Everyone’s heard of the Inca Trail, but there’s a fresher adventure to be had – trekking unexplored parts of Peru’s ancient highway. Words by Nick Dall.
I kneel on the tarmac, in the shadow of the town’s 16th-century bell tower, as the shaman – wearing an animal pelt on his head and brandishing an enormous conch shell – marks my cheeks with stripes of ash. I put my cupped hands containing the coca to my lips, in a sort of Andean communion, and swirl the leaves around in my mouth. I was feeling a little queasy before the welcoming ceremony even began (Huamachuco is 3200 metres above sea level) but now – as my saliva turns bitter and my ears ring with the shaman’s chanting – I suddenly find myself having to stand up.
As I watch the contradanza (a regional dance) put on by kids from the local primary school, the blood gradually returns to my head and by the time the arrieros (porters) have retied the llamas’ loads I feel ready for anything the Andes can throw at me. We traipse out of the plaza and follow the Qhapaq Ñan south. Four hours later we’ll be making camp on the shores of Lago Cushuro – a magnificent snowmelt lake set against a backdrop of gnarled black cliffs – and fly-fishing for trout from a leaky turquoise rowing boat.
The Inca are famous for making human sacrifices and building Machu Picchu, but arguably their greatest achievement was the incredible road network which held their vast empire together. At its peak, the Qhapaq Ñan (also known as the Great Inca Road, not to be confused with the Inca Trail to Machu Picchu, which is only a 43-kilometre section of the network) stretched from Argentina to Colombia and incorporated a staggering 40000 kilometres of roads and trails.
My friend Nick Stanziano from California, who owns a tour company specialising in Peru, is passionate about preserving the road and supporting the communities that live along it. He believes the best way to do this is to raise awareness by leading treks along select sections of the route. Between April and August 2017, he and his 65-year-old Australian sidekick, John Leivers, supported by a rotating team of humans, mules, horses and llamas, hiked 3000 kilometres of the road from Ingapirca in Ecuador to Cusco in Peru. When Nick invited me to join them for a week to help scout out possible trekking routes, I knew I had to clear my diary.
After the first day of hiking, having slowly acclimatised to the thin air, Nick and I are bobbing around in the leaky boat on Lago Cushuro, trying to catch trout. We don’t catch anything (although I’m sure I feel a bump) and after taking turns to row and bail, we work up quite an appetite. We change into dry clothes and add a few layers (days are warm; nights are freezing) and head to the dining tent. Over a rough-and-ready interpretation of lomo saltado (the Asian inspired beef stir-fry that’s putting Peruvian cuisine on the world map), I get to know the others – I spent most of the day hiking at the back, so there wasn’t much time for chit-chat.
While Kevin Floerke (the resident archaeologist, drone pilot and photographer) and Nick banter about the ongoing NBA finals, John eats in silence: when you’ve spent much of the last 30 years solo trekking in the Andes, a hot meal prepared by someone else is worth shutting up for. After dinner, as we drink camomile tea and pore over the map, we talk about the day ahead. The Escalerilla (Spanish for ladder or gangway) is meant to be one of the best-preserved sections of the Qhapaq Ñan in all of Peru.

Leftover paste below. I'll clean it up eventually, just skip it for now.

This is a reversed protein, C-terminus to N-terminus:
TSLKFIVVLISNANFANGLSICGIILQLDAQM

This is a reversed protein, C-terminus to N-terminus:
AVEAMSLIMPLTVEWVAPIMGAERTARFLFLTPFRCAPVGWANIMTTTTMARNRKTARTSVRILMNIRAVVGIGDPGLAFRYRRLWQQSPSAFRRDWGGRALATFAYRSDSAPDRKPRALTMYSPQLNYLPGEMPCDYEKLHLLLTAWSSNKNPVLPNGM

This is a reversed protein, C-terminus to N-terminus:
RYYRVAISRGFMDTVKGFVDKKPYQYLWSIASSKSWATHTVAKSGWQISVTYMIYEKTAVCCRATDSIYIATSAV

‘Inca roads go high and straight,’ says Kevin. ‘And we’ve got some serious mountains between us and the next camp.’
‘I hiked this section three years ago and it wasn’t easy,’ says John, nodding. ‘But the weather was foul and I was carrying 30 kilos.’
It’s only 19:30 but I excuse myself and retreat to the relative warmth of my tent. By the sound of things I’m going to need all the rest I can get.
After breakfast, we pose for photos next to a battered sign which proclaims, somewhat scarily, that the Escalerilla section includes more than 2000 stone steps and crosses three passes of at least 4200 masl (metres above sea level). I stick at the back with John, who’s all about ‘slow and steady wins the race’, and try to draw succour from the incredible views of the lake and the town of Huamachuco way down below. Granted, my head is spinning and my legs are a bit sore, but I’m feeling pretty good about life when we crest the first pass.
And then I see what lies ahead. A narrow path follows the contours of a vast, sinuous valley before disappearing into the scrabbly confusion of scree and sheer rock faces at the valley’s head. If I can’t even see where the path goes, I wonder to myself, how the hell am I going to hike on it?
My concerns are entirely justified. After a detour (uphill, nogal) to see some recently discovered rock art we start trying to make sense of the ‘gangway’. As I plod up the near-vertical staircase I focus on the yellow soles of John’s gumboots. How can he hike in those? Doesn’t he get blisters? It’s not even remotely muddy. And there’s a massive crack right through the left heel.